Translation vendors employ translation memory to optimize the total cost of translation. Sentences translated often can be retrieved from translation memory thereby saving cost and time. By organising the content for reuse and leveraging a translation management system the translation cost and effort can be significantly reduced.

Let us now quickly see how to enable the ABC site (scenario mentioned at the start of the article) through MSM structure.

Start by creating a language master website structure (in our case en — /content/ABC-blog/language-masters/en), create language-master and en pages under site root, and also require child pages under en page.

""adobe experience manager"


Next, create a language copy from en master e.g., es, fr, etc. — en is the global master and the content is translated to different language masters.

Then create language copy.

""language copy"


Add required pages from en language master. We selected en with all its subpages. Click on "Next."



Select the target language from the dropdown and translation settings. Click on "Next."

""default config"


Now, the language master setup is completed and the structure will look like this:



Create the Country pages at the same level as language masters.

""country pages


Create a live copy from the corresponding language masters to the target country folders.

Create a live copy in U.S.

""live copy"


Select the language master and select the destination.

""language english"


Enter the Title, and Name, select the rollout configs then click on "Create."

""title name create"


Repeat the same steps for all the languages supported for a specific country.



Next, create the Blueprint configuration under Tools > Sites > Blueprints > Create.



Select default Blueprint Template and source as the Language Master.



""language matters"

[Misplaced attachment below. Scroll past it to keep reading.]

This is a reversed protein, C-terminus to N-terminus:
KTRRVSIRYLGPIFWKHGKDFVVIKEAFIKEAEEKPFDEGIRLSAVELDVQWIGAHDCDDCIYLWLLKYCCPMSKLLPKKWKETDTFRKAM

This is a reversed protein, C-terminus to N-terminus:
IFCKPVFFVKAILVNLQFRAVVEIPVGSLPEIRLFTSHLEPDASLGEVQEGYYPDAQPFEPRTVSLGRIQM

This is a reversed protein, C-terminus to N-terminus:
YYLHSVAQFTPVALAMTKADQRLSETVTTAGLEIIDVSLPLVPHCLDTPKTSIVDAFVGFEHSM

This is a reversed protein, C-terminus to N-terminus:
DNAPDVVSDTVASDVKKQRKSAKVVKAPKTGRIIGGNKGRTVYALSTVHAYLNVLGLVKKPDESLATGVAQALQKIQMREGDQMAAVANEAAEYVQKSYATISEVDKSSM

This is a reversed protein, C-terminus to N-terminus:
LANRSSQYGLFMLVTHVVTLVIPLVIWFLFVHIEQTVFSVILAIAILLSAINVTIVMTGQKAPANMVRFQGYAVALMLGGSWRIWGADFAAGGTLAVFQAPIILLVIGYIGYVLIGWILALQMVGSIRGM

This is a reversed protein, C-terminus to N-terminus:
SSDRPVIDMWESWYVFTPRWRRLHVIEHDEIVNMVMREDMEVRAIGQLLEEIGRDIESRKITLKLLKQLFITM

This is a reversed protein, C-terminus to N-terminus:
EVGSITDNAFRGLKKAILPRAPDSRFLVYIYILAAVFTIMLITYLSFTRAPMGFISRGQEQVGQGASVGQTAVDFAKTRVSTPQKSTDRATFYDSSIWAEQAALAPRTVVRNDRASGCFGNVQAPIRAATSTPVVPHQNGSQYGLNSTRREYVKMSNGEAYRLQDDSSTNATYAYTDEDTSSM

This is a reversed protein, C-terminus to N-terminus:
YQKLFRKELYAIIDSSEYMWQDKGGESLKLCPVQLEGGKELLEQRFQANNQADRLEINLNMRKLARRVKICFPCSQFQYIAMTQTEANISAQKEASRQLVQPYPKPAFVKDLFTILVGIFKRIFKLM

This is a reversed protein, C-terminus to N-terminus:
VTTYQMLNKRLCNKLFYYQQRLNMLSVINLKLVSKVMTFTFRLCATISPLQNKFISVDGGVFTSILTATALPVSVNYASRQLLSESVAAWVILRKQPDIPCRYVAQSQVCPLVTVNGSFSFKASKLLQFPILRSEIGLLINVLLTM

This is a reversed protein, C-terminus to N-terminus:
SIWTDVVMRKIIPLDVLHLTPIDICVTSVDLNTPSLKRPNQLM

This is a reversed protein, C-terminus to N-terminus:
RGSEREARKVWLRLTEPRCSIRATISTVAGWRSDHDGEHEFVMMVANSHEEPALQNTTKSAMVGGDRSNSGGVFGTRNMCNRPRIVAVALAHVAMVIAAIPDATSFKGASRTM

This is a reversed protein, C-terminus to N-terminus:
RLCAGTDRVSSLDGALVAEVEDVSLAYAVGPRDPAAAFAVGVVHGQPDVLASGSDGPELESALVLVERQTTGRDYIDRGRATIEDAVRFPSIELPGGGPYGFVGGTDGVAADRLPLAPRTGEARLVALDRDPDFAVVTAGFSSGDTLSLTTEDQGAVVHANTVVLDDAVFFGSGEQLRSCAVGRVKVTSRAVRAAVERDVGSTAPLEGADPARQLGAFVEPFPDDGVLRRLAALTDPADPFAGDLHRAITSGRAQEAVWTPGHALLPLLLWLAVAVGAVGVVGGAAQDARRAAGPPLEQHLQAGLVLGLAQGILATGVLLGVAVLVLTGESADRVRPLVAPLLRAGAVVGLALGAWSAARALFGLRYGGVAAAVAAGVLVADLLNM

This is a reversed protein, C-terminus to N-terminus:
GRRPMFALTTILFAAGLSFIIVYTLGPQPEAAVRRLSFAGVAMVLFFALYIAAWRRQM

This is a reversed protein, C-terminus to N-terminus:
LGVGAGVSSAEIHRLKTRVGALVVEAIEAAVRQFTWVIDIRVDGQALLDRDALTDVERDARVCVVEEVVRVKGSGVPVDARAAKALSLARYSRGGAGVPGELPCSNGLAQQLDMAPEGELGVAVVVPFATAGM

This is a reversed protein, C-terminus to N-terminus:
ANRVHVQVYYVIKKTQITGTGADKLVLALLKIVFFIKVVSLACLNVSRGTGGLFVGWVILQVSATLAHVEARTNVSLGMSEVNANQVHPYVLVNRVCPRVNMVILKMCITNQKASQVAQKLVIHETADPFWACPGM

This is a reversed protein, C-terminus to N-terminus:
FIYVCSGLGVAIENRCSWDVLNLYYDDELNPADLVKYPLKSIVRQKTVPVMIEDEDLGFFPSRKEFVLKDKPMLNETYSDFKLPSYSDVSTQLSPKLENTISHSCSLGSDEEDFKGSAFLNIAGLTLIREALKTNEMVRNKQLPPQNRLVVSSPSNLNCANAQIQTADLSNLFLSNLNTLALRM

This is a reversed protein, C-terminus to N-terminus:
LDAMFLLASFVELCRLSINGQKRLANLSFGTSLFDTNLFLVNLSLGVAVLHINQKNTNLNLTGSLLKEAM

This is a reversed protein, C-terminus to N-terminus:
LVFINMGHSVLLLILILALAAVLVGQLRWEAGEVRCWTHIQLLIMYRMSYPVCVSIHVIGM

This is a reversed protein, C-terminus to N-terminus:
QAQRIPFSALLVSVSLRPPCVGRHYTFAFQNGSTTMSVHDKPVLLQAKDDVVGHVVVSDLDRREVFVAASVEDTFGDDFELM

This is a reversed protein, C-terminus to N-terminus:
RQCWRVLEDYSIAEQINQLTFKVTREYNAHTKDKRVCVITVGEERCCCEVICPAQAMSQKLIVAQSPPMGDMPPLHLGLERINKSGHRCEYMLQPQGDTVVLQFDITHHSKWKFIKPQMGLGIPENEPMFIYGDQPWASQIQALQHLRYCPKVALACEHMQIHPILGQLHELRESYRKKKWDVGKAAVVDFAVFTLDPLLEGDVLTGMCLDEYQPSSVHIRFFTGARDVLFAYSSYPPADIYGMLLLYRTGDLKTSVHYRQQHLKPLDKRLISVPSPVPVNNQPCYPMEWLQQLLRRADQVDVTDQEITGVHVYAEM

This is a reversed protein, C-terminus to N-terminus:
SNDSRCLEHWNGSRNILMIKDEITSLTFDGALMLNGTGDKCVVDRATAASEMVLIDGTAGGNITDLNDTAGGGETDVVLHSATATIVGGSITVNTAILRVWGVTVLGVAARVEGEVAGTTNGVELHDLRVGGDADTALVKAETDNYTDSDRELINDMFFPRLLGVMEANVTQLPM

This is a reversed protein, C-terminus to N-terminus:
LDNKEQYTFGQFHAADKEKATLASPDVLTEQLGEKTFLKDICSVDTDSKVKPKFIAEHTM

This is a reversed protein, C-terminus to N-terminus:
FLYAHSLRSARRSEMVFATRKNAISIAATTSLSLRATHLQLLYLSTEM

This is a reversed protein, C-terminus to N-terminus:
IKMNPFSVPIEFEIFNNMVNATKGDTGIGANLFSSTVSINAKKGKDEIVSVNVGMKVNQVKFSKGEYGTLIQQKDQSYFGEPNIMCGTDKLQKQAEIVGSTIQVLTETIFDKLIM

Now, let’s change some content on the en master and rollout the changes to the live copy.

There are two ways to rollout the changes:

Rollout from Blueprint (language-master), this will rollout the changes to all the live copies associated. Select the page and open the properties of the page, then click on the Blueprint section.

""content fragments"


""rollout copies"


Rollout from the reference tab of the live copy, this will rollout the changes only for this particular live copy. Select the live copy page and from the left dropdown click on references. Click on Blueprint and then on the content path.

""content fragments 2"


""blueprint content fragments"


""reveal in sites"


We can then compare the content of the blueprint and live copy before rollout.

content fragments!!!


Now, click on Rollout and check if the content matches the language master.

""rollout scope"


Instead of Rollout, we can also sync the changes to the live copies. Select the live copy page > Properties > Select Live Copy tab > Click on Synchronize.

""live copy"


""sync live copy"


There are two more options on this live copy tab.

Suspend: Suspending live copy inheritance for a page is a temporary action. Once suspended the Resume action becomes available, allowing you to reinstate the live relationship.

Detach: Detach permanently removes the live relationship between a live copy and its source/blueprint page.

Alleviate Content Reuse Challenges

AEM’s MSM features can help alleviate challenges when reusing content across multiple sites and locations. While this article focused on translation, there are many other factors to consider, such as localization, when evaluating MSM options. 

We hope to cover other factors and nuances related to MSM in future articles. In the meantime, we encourage you to refer to Adobe’s documentation regarding reusing content with MSM.